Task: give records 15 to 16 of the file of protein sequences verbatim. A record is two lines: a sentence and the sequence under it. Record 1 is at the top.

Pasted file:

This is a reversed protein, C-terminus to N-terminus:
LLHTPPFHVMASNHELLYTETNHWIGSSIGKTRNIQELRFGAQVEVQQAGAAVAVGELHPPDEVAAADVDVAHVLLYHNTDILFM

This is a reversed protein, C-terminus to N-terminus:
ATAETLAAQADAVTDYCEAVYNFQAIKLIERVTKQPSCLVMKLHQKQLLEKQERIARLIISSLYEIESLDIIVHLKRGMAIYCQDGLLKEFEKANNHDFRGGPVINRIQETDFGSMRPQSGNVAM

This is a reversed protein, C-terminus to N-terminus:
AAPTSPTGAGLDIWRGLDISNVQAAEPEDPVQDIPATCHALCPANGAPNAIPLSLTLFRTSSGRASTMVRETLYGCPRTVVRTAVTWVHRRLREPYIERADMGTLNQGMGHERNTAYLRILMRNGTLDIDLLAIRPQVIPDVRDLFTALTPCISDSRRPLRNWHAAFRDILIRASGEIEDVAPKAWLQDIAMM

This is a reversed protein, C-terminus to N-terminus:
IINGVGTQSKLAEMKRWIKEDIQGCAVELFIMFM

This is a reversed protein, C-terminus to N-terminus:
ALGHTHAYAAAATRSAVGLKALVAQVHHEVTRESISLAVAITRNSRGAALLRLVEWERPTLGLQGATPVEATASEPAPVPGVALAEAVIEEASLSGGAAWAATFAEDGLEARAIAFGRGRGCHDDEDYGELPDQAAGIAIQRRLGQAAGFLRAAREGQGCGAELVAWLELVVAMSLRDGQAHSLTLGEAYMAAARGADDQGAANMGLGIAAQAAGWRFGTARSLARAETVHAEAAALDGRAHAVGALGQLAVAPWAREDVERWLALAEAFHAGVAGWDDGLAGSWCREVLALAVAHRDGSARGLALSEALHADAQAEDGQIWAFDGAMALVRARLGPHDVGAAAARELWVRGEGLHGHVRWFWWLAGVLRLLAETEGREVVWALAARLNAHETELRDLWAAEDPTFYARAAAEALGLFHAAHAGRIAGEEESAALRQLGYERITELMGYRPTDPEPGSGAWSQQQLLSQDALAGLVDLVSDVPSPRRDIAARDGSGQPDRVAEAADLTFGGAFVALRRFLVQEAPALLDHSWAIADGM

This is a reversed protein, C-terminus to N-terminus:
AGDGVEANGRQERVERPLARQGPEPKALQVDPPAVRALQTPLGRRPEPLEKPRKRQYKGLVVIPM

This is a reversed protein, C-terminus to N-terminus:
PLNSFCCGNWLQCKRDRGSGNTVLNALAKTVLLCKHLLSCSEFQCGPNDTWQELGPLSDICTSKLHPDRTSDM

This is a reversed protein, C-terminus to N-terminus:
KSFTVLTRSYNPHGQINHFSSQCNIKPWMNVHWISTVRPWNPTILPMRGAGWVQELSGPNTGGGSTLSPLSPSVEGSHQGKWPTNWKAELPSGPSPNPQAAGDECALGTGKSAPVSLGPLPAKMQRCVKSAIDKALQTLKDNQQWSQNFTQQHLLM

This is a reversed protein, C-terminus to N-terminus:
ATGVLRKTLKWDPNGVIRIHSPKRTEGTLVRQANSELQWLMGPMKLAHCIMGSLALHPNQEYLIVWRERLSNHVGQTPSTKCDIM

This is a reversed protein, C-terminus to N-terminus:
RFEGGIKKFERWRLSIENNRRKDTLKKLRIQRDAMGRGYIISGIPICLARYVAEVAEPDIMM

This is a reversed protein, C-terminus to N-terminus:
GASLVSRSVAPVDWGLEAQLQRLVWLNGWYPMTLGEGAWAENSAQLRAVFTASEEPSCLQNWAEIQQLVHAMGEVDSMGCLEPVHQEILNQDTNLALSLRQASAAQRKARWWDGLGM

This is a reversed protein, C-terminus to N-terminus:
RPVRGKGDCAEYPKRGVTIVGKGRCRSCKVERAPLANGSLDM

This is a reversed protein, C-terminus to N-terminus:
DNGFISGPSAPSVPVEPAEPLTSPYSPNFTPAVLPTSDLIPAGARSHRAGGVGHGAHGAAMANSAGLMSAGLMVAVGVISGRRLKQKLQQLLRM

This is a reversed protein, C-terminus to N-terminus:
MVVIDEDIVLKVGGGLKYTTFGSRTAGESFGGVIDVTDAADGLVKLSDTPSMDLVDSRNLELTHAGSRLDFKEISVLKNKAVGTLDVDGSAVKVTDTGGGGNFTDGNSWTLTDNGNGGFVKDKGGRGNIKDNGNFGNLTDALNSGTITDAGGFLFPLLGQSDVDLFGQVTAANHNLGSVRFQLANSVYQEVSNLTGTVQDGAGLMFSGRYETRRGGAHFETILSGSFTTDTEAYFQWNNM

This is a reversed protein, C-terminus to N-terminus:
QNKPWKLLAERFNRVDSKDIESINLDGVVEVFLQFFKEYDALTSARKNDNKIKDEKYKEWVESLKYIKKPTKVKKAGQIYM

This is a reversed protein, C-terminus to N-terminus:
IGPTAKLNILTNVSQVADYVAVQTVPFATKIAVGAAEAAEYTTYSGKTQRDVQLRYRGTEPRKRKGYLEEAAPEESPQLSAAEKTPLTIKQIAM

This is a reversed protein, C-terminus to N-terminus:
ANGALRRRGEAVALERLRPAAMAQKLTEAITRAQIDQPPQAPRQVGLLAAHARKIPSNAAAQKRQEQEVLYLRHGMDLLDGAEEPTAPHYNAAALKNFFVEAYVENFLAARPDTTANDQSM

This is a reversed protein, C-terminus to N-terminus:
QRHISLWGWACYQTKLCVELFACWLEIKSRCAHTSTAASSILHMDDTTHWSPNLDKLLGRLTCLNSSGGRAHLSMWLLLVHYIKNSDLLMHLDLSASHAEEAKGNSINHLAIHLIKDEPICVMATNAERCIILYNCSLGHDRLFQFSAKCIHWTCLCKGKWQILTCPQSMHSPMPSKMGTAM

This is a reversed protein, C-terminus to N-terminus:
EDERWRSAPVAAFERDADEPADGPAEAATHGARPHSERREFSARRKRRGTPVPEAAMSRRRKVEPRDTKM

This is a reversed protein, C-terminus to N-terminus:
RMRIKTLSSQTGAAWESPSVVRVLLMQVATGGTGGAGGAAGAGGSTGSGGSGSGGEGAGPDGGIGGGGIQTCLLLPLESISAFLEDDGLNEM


This is a reversed protein, C-terminus to N-terminus:
QNKPWKLLAERFNRVDSKDIESINLDGVVEVFLQFFKEYDALTSARKNDNKIKDEKYKEWVESLKYIKKPTKVKKAGQIYM

This is a reversed protein, C-terminus to N-terminus:
IGPTAKLNILTNVSQVADYVAVQTVPFATKIAVGAAEAAEYTTYSGKTQRDVQLRYRGTEPRKRKGYLEEAAPEESPQLSAAEKTPLTIKQIAM